Hotter days are notorious for an increase in bugs. This includes parasites like ticks and fleas and worms of all descriptions. Make sure to get your dog regular preventative medications to keep these pests at bay.

Spring Cleaning Chemicals

If you're planning a big spring clean, ensure you're careful with the cleaning products. Common cleaning products like ammonia, bleach, and chlorine can cause some serious problems if ingested by your dog.

Gardening Bangers

Gardeners revel in the spring months when they can hit the garden centers to purchase new plants and all the bits and pieces they need to nurture their garden into a verdant paradise.

Keep in mind that some plants can be toxic to your dog if eaten, like azaleas and rhododendrons. Also, common gardening products can be harmful: fertilizers, pesticides, and herbicides.


You're likely to see an increase in activity from local wildlife. Larger predatory species can be on the prowl, looking for small dogs and cats to prey on. Never leave your dog unattended if you live in areas where such animals can be expected.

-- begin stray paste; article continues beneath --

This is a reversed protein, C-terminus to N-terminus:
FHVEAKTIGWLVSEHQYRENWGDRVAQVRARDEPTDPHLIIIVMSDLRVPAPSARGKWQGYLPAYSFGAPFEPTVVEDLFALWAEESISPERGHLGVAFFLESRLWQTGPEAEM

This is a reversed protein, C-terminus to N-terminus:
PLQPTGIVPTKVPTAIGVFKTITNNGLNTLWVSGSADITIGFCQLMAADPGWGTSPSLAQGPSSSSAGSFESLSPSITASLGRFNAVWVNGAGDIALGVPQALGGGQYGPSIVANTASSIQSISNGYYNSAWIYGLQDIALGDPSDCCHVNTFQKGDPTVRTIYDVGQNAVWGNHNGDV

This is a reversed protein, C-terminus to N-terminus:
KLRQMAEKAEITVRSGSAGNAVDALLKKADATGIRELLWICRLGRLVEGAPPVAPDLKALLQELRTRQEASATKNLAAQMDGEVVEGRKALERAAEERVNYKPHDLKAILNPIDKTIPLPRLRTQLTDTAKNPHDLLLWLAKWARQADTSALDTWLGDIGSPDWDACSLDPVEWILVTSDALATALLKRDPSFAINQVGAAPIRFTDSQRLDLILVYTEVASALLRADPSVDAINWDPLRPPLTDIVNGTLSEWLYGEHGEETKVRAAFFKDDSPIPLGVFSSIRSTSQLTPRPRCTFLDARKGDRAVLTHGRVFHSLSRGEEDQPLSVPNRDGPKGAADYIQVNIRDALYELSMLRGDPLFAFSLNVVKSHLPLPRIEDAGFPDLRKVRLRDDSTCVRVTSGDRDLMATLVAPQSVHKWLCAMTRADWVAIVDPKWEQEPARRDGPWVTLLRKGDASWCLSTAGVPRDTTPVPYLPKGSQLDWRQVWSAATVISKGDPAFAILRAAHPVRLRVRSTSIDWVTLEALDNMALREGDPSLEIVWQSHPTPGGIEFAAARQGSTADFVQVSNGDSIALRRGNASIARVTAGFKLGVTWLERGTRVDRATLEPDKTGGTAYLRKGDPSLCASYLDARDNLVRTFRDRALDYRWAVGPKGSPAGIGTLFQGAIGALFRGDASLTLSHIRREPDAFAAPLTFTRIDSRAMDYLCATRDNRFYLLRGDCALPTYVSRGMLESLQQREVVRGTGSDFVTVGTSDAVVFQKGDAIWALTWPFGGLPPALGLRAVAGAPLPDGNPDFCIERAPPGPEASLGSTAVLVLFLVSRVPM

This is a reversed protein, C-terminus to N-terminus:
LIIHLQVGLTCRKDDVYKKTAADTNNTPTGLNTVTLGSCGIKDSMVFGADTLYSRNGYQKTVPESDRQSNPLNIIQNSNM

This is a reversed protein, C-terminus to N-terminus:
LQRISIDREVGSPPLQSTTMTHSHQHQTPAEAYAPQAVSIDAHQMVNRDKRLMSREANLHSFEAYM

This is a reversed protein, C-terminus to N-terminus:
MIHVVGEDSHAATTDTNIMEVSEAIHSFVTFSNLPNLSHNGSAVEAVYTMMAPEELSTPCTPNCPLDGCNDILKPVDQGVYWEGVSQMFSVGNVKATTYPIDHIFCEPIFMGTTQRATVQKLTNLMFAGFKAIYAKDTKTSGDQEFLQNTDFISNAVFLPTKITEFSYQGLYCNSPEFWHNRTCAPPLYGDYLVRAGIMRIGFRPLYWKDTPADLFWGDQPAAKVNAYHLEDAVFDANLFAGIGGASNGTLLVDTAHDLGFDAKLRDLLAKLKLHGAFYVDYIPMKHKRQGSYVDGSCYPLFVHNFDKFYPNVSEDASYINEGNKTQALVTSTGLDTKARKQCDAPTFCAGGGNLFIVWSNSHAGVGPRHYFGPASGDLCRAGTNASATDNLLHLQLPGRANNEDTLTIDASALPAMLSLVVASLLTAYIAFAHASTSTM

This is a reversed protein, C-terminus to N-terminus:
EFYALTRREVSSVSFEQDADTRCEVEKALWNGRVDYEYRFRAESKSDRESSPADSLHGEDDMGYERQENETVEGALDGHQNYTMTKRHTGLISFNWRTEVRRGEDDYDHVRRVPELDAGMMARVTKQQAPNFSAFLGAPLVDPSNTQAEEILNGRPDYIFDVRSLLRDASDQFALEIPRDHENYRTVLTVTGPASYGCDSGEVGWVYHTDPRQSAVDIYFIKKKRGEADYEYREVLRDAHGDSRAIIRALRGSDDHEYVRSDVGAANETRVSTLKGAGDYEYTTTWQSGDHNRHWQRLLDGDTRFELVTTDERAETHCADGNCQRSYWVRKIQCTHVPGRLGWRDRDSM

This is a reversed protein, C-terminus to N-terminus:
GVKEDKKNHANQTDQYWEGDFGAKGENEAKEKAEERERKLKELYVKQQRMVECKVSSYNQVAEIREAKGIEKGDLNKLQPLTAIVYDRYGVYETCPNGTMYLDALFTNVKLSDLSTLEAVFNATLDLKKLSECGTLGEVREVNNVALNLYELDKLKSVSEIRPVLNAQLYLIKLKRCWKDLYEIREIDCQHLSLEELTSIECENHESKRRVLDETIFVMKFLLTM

Raccoons, squirrels, and various other small creatures are about, and your dog is hardwired to give chase and chow down if the opportunity arises. We'd always discourage you from allowing your pet to feast on local delicacies like this, as these animals carry disease.

Vaccinations & Parasite Prevention

As your dog is going to be out and about more, it's important to ensure all vaccines are up-to-date and your dog is protected against common parasites and pests too. An unvaccinated dog is at greater risk of contracting illness and parasites.

Read more: How Often Should I Take My Dog to the Vet?

Keeping Tabs on Your Best Pal Even When You Are Not Home


It's always a good idea to closely monitor your pets, but we also understand that you can't always be at home with them. In such cases, the Petcube Cam is your eye on the ground, as it were.

With two-way sound, you can both hear and talk to your pet while seeing them on the high-quality video. Want to make sure your pet is stimulated and engaged while you're out? No problem; choose the model with the handy treat dispenser that tosses treats for your pet at your command.